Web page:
Former FIFA President Sepp Blatter defiant over eight-year ban
Sepp Blatter came out fighting Monday after FIFA’s Ethics Committee banned the Swiss and Michel Platini from all football-related activities for eight years.
Blatter said he was being treated like a “punching ball” and maintained he was still the FIFA President and “a man of principles.”
“I’m really sorry. I’m sorry. I’m sorry that I am still somewhere a punching ball,” Blatter said at a press conference at FIFA’s former headquarters at Sonnenberg, Zurich.
“I’m sorry for me for, how I’m tainted in this world of humanitarian qualities,” Blatter added.
“Even suspended I am the President. I am not ashamed. I not regret. If you go in depth of how this is presented. You will there to condemn this FIFA President at the very beginning. He should know. I am not conscious of the people I can elect.
“I will always repeat that. I am a man of principles. These principles are never taking money you have never earned and pay your debts.”
Blatter also claimed FIFA’s ethics committee has no right to go against him and said he would be appealing the ban.
“We will go once again to the Appeal Committee,” he said. “I’m a Swiss citizen. In the Swiss law you wouldn’t be suspended for eight years — you will have had to commit something very, very important.”
“I am fighting not for me, but as the elected President of FIFA … and they have cut me off,” Blatter added. “We have to defend ourselves, I hope Platini feels the same.”
Football’s world governing body’s Ethics Committee ruled Monday that both FIFA president, Blatter and his UEFA (European football’s governing body) counterpart Platini had broken FIFA Code of Ethics relating to conflicts of interest, breach of loyalty and gifts.
The pair were cleared of bribery and corruption allegations.
“The adjudicatory chamber of the Ethics Committee chaired by Mr Hans-Joachim Eckert has banned Mr Joseph S. Blatter, President of FIFA, for eight years and Mr Michel Platini, Vice-President and member of the Executive Committee of FIFA and President of UEFA, for eight years from all football-related activities (administrative, sports or any other) on a national and international level,” the FIFA statement read.
“The bans come into force immediately.”
The pair had disciplinary hearings before FIFA ethics judge Hans-Joachim Eckert in Zurich Thursday and Friday over a $2 million payment made to Platini in 2011 by world football’s governing body and signed off by Blatter.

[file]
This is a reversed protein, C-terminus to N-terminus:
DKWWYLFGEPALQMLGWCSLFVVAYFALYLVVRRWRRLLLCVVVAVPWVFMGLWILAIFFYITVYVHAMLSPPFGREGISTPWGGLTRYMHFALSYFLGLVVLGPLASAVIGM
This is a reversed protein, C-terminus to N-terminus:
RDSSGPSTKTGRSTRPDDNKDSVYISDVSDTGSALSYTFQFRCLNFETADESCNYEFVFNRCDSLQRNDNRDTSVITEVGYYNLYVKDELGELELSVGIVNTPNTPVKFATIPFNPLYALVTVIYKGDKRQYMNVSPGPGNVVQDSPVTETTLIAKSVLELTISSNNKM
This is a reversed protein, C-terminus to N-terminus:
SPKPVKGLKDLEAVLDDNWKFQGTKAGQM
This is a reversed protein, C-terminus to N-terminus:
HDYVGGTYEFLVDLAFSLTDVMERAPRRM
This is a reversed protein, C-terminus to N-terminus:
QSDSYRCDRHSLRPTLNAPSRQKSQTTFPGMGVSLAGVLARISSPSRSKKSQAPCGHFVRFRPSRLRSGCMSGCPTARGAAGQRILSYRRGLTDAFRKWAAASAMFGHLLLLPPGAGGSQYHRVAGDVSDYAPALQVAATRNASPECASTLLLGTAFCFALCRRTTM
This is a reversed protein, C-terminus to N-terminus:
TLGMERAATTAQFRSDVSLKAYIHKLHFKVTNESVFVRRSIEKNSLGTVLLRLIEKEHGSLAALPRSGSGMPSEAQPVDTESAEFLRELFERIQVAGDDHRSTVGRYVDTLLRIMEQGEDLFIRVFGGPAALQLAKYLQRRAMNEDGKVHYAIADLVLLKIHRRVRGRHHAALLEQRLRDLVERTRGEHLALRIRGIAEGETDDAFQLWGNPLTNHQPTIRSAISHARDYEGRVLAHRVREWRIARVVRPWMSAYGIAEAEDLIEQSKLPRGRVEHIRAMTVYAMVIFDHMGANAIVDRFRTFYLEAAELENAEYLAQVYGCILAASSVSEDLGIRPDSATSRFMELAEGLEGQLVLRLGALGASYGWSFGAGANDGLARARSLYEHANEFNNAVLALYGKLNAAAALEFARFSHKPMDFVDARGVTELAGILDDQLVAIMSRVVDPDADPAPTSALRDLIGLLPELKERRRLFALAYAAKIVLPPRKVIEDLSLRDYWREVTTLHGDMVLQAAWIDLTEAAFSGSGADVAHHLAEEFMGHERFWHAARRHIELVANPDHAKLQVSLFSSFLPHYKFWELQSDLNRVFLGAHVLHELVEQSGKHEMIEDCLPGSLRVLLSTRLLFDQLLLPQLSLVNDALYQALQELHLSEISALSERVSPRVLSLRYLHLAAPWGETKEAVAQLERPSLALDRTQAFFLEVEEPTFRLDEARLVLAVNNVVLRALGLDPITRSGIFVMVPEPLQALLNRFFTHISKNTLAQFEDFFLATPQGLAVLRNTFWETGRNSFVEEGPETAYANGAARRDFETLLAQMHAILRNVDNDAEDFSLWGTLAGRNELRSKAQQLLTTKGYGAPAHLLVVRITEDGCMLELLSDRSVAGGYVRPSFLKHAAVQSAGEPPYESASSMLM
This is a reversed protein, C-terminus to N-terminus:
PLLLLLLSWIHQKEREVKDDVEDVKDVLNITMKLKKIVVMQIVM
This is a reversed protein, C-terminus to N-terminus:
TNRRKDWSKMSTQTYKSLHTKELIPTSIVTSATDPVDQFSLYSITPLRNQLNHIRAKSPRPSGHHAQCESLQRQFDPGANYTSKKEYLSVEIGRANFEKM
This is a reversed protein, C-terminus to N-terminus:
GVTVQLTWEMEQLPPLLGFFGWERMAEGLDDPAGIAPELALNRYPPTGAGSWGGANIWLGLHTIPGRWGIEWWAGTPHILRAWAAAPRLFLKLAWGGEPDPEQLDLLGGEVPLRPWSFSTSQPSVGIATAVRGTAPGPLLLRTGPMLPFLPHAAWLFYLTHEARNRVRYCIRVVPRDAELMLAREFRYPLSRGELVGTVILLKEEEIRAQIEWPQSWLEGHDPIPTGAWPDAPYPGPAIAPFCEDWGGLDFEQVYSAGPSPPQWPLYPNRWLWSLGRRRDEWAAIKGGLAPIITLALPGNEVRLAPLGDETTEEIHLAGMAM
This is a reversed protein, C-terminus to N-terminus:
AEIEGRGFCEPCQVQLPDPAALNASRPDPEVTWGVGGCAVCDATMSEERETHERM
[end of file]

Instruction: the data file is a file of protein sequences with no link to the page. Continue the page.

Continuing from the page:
Both men denied any wrongdoing.
Blatter and Platini, who faced charges including corruption, conflict of interest and non-cooperation, had said the payment was honoring an agreement made for work carried out between 1999 and 2002, when Platini worked as a technical adviser for the FIFA president.
“The payment to Mr Platini had no legal basis in the written agreement signed between both officials on 25 August 1999,” the Ethics Committee ruled.
“Mr Platini’s assertion of an oral agreement was determined as not convincing and was rejected by the chamber,” the FIFA statement added.
Blatter and Platini were provisionally suspended by FIFA for 90 days in October — alongside FIFA Secretary General Jerome Valcke — with both immediately appealing the decision.
Platini, who refused to attend his hearing in protest, took a case to the Court of Arbitration for Sport (CAS) earlier this month, but saw his suspension upheld.
Platini, who enjoyed a successful career as a player for Juventus and France, was hoping to replace Blatter as the head of FIFA at the February 26 election, however, the ban looks likely to have killed off his chances.
The pair could decide to challenge the decision at the FIFA Appeal Committee — as Blatter has confirmed — and then at CAS.
FIFA has been besieged by crisis ever since seven of its members were arrested and 14 senior executives charged in May shortly before Blatter won a fifth term in office.
Extraditions and criminal charges followed as federal prosecutors in the United States continued its investigations while Swiss authorities quizzed Blatter on suspicion of “criminal mismanagement.”
By Matthew Knight and Tom Sweetman, CNN Sport